Reception desks remain accessible. Unsure what you need or unable to get through on the phone? Visit your local reception desk and the team will help you navigate the tricky systems.

Some patients can feel disappointed if they are given an appointment with a non-GP clinician and feel they have the “right” to request a GP. As a doctor, I feel lucky to work with such a broad multidisciplinary team and feel strongly that GPs should not be seen as the “gold standard” clinician to see in primary care. Advanced care practitioners and physician associates, for example, are highly skilled professionals that can manage a wide range of medical problems.

Why have GPs been so busy?

When I say GPs, I use it as an all-encompassing term for clinicians working in primary care.

Demand for appointments is high for a number of reasons:

  • The pandemic and lockdown has delayed some people coming to see us, maybe they have felt uncomfortable to leave their house or found it difficult to access the right care
  • Local hospitals have a backlog of routine work; endoscopies, knee operations, pain clinic appointments. This means that patients are contacting their practice, either about their symptoms, or to chase/expedite the referral
  • The covid vaccination programme has been a resounding success and a joy to be part of but it has brought with it an extra workload. A lot of staff have been working extra shifts to help but we are also regularly contacted by patients who have queries about the vaccine which we need to respond to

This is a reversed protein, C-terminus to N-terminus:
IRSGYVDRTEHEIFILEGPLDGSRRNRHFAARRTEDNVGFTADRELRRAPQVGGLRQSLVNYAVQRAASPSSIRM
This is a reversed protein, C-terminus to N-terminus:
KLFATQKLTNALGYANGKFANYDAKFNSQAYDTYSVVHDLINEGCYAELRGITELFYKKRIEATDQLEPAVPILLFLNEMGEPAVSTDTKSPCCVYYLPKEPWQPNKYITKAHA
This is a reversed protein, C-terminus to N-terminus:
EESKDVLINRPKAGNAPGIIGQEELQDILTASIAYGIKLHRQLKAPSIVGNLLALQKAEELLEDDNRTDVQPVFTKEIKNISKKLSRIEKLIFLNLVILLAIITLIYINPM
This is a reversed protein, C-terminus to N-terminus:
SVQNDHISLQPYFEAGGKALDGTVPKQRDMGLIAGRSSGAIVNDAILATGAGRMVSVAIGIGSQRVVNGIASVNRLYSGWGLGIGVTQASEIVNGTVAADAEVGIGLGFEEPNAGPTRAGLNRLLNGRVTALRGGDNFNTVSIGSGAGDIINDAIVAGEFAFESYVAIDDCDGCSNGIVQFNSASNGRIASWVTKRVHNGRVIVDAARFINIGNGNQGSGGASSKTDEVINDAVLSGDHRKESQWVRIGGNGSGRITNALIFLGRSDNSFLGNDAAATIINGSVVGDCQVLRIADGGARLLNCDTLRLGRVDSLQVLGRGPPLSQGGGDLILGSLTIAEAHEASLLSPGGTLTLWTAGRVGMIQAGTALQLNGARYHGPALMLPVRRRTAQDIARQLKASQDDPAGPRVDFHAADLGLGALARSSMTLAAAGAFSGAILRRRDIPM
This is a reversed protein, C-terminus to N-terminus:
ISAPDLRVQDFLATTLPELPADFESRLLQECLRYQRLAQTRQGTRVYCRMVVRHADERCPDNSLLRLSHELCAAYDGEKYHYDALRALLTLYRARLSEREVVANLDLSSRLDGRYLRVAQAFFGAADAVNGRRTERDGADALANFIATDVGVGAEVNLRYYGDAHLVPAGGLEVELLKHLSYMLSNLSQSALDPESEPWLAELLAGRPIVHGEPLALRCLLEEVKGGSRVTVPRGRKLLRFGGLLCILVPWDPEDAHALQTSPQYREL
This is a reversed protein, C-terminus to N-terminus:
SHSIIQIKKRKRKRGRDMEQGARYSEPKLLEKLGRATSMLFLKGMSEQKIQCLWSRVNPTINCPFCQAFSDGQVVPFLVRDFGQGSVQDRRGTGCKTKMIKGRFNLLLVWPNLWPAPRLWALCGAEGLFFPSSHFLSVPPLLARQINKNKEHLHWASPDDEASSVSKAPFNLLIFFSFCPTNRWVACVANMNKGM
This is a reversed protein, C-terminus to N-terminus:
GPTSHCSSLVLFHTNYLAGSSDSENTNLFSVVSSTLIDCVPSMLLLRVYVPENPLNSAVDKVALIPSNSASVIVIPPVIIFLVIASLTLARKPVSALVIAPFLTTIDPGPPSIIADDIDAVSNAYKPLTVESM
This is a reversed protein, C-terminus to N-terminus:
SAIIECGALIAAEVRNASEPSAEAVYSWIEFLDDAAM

• The pandemic has also caused a surge in mental health illness; isolation, change in work/school and loss of loved ones and this has lead to an increase in patients contacting us for help

What next?

I love my job but it is getting harder and busier year on year. I worry that experienced and skilled GPs will leave the profession following the challenges we have all experienced over the last year. For general practice to thrive, it needs to be valued.

It is important to offer flexibility; taking into account the needs and wants of the local population. There isn’t a “one size fits all” model of access to general practice and the media reporting that GPs have abandoned telephone and online consulting is totally inaccurate. While some practices may choose to go back to a classic system of booking directly into face-to-face consultations, many will not.

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Dr Abbie Brooks

Dr Abbie Brooks qualified at Hull York Medical School in 2008.

She joined Priory Medical Group in 2014 as a Partner based at Park View Surgery.